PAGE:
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S'pore haze bill gets support, but some question effectiveness

The local government of Indonesia's Riau province supported Singapore's plans to penalise companies and persons responsible for the haze. But some are questioning the effectiveness of the bill.

JAKARTA: The local government of Indonesia's Riau province supported Singapore's plans to penalise companies and persons responsible for the haze. But some are questioning the effectiveness of the bill.

Many factors need to be in place before anyone can be brought to trial in Singapore.

The Singapore government introduced a draft bill to penalise companies and persons responsible for the haze.

The legislation covers any nationality, no matter where the haze originates.

Those found guilty in Singapore risk being prosecuted in its courts.

But having enough evidence to secure a conviction is complex, requiring extensive investigations and Indonesia to share sensitive information, such as concession or land use maps.

Michael Zampa, director of corporate communications at Asia Pacific Resources International Limited, said: "We're supportive of government initiatives in Indonesia, as well as in Singapore to address the issue.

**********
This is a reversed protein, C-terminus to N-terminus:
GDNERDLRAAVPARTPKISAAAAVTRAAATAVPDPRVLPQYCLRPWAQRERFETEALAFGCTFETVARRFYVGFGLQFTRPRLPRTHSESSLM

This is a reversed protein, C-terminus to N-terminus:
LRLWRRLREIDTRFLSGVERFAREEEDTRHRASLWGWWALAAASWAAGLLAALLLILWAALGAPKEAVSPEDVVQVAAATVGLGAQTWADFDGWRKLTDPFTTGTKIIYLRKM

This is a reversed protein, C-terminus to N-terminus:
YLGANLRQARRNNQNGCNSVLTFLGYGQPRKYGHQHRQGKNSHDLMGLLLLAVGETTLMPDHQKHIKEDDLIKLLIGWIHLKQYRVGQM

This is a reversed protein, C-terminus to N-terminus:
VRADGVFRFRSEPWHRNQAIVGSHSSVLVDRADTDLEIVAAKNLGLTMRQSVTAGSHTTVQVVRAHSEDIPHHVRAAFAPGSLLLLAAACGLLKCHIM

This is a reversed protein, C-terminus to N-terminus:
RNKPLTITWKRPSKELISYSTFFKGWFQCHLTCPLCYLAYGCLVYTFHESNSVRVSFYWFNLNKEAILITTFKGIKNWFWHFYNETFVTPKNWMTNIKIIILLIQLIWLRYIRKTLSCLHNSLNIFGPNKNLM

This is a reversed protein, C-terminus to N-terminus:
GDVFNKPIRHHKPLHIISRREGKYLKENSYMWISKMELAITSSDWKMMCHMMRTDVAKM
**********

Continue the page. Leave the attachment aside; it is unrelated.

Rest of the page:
"The one caution we have is there needs to be understanding of the situation on the ground. It's very complex.

“There are conflicting land claims, there's economic pressure to clear land cheaply and quickly and in a dense forest, it's difficult to know exactly where a fire starts before it spreads broadly so it will require collaboration - public sector, private sector and the community in the forests to really address this issue long term."

The key to solving the haze problem in the region is Indonesia ratifying the ASEAN Agreement on Transboundary Haze Pollution.

It is the only country in the ASEAN grouping that has not done so.

Opponents of the treaty are concerned it could violate Indonesia's sovereignty.

Some government officials, though, support the idea.

The health and welfare of hundreds of thousands of people living in Riau province were badly affected by the transboundary haze.

Singapore's plans to penalise those responsible for the transboundary haze has gotten the approval of the Governor of Riau Annas Maamun.

Maamun said: "Those who started the fires must receive heavy punishment, otherwise it won't have a deterrent effect. So I agree with it (the bill) because so many people have suffered. The number of people suffering from the haze is not small."

Cooperation between stakeholders remains the key.

There are positive signs that Indonesia wants to support a more sustainable agro-industry.

For instance, the Ministry of Finance, Agriculture and Forestry is pushing for parties involved to comply with no-burn policies.  

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